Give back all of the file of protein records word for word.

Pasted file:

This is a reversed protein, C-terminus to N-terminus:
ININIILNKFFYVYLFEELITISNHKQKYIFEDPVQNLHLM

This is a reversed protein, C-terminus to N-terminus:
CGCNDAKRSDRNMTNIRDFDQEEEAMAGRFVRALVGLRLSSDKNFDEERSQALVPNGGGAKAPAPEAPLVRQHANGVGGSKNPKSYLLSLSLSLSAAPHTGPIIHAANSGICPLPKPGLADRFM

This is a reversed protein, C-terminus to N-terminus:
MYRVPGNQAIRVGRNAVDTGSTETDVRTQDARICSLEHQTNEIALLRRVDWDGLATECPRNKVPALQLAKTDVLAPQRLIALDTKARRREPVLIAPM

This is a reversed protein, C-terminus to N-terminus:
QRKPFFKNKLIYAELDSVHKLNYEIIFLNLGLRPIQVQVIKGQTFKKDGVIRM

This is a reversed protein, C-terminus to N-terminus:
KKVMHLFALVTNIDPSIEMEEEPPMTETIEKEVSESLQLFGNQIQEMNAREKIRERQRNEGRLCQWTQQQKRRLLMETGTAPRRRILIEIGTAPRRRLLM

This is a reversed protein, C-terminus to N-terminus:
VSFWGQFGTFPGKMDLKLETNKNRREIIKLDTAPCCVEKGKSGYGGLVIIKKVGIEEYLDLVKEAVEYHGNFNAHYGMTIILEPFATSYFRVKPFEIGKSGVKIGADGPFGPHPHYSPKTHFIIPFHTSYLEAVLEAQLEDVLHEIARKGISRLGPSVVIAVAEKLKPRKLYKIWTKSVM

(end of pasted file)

This is a reversed protein, C-terminus to N-terminus:
ININIILNKFFYVYLFEELITISNHKQKYIFEDPVQNLHLM

This is a reversed protein, C-terminus to N-terminus:
CGCNDAKRSDRNMTNIRDFDQEEEAMAGRFVRALVGLRLSSDKNFDEERSQALVPNGGGAKAPAPEAPLVRQHANGVGGSKNPKSYLLSLSLSLSAAPHTGPIIHAANSGICPLPKPGLADRFM

This is a reversed protein, C-terminus to N-terminus:
MYRVPGNQAIRVGRNAVDTGSTETDVRTQDARICSLEHQTNEIALLRRVDWDGLATECPRNKVPALQLAKTDVLAPQRLIALDTKARRREPVLIAPM

This is a reversed protein, C-terminus to N-terminus:
QRKPFFKNKLIYAELDSVHKLNYEIIFLNLGLRPIQVQVIKGQTFKKDGVIRM

This is a reversed protein, C-terminus to N-terminus:
KKVMHLFALVTNIDPSIEMEEEPPMTETIEKEVSESLQLFGNQIQEMNAREKIRERQRNEGRLCQWTQQQKRRLLMETGTAPRRRILIEIGTAPRRRLLM

This is a reversed protein, C-terminus to N-terminus:
VSFWGQFGTFPGKMDLKLETNKNRREIIKLDTAPCCVEKGKSGYGGLVIIKKVGIEEYLDLVKEAVEYHGNFNAHYGMTIILEPFATSYFRVKPFEIGKSGVKIGADGPFGPHPHYSPKTHFIIPFHTSYLEAVLEAQLEDVLHEIARKGISRLGPSVVIAVAEKLKPRKLYKIWTKSVM